[BioC] Diffbind: Binding Affinity Heatmap

Giuseppe Gallone giuseppe.gallone at dpag.ox.ac.uk
Fri Aug 16 11:56:10 CEST 2013

Hello Rory

I've been trying to do a differential analysis between my chip-exo 
samples. These, as we discussed before, don't have biological 
replicates. Given my father-mother-child trio, I'd like to assess 
differential peaks using the (child, !child) contrast.

The problem is, as I've found out, that edgeR requires at least two 
replicates, and this is also a requirement for dba.contrast.

I know this is an inherent problem with my dataset, however I was 
wondering if there's anything you'd attempt doing before going back to 
lab people to tell them replicates are needed for differential analysis.

For instance, I was considering the idea of using 
self-pseudo-replicates. Split each bam into 2 bam of equal number reads, 
randomly. Call peaks on each and call these rep1 and rep2. Of course 
this is not representative of real biological variation for that sample.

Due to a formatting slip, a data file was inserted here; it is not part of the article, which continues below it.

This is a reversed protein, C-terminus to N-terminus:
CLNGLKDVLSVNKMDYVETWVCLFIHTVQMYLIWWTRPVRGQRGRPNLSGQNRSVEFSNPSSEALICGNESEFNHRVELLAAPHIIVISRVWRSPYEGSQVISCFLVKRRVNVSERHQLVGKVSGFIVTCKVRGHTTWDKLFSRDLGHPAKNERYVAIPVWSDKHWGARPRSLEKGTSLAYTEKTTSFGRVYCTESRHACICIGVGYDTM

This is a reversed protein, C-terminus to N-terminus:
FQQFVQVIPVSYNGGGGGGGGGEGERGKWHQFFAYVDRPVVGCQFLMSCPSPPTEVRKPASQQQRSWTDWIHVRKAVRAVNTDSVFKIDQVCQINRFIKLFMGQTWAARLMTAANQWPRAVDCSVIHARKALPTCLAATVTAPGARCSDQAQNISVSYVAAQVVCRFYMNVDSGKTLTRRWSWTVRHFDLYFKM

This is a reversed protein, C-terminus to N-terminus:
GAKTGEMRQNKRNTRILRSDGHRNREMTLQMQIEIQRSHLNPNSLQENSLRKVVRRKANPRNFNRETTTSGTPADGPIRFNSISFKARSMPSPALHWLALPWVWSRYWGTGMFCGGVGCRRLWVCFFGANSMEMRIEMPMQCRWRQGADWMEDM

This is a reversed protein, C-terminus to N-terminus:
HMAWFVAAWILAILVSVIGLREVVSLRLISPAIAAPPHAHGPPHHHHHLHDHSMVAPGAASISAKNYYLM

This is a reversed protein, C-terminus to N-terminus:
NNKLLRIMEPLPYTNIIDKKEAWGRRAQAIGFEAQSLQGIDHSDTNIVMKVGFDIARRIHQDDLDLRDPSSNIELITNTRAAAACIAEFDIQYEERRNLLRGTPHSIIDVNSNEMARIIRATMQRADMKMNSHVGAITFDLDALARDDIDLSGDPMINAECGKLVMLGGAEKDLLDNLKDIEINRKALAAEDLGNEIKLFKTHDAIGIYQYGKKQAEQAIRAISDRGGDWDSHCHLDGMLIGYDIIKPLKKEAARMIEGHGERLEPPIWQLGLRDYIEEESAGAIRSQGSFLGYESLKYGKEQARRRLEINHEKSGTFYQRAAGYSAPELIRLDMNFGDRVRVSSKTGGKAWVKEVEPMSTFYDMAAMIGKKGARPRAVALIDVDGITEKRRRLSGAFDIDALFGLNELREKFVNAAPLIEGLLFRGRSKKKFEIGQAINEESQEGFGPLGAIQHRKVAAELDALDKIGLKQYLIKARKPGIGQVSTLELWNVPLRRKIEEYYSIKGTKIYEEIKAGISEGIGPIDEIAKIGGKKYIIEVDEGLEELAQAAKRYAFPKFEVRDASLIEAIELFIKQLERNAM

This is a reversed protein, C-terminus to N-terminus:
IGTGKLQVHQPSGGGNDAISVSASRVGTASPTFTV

Anything else you'd suggest trying?

Alternatively, I have data for another trio (different Hapmap samples. 
but same ethnicity). Could I attempt using these as replicates for trio 
1? The differential sites obtained would be based on more global 
patterns of variability within this population, however.


On 08/15/13 13:56, Rory Stark wrote:
> Hi Giuseppe-
> Two compare different peak callers on the same replicate, you can get the
> clustering/correlation at the peak level but it doesn't make sense at the
> count level, as all the peaks are merged into a single consensus set at
> that point.
> You did this correctly in the first case by including a line for each peak
> caller with the same read (bam) files. At that point you can get a
> correlation heatmap, PCA plot, etc, as well as look at overlaps (e.g. by
> using dba.plotVenn and/or dba.overlap).
> One you create a binding matrix, as it done when you run dba.count, you
> are using a single "consensus" set of peaks for all the samples, and
> getting the number of reads in these peaks for each sample. So it no
> longer makes sense to have a different sets of counts for each original
> peakset. This is a result of the peaks being "merged" (by default, all the
> peaks that appear in at least two peaksets are merged into a single set of
> peaks for the rest of the analysis).
> If try what you suggest, and use symbolic links, you should get exactly
> the same result for each virtual replicate -- that is, the three entries
> should have correlation values of 1.0, as the same reads are being counted
> within the same (global, merged) consensus peakset.
> Cheers-
> Rory

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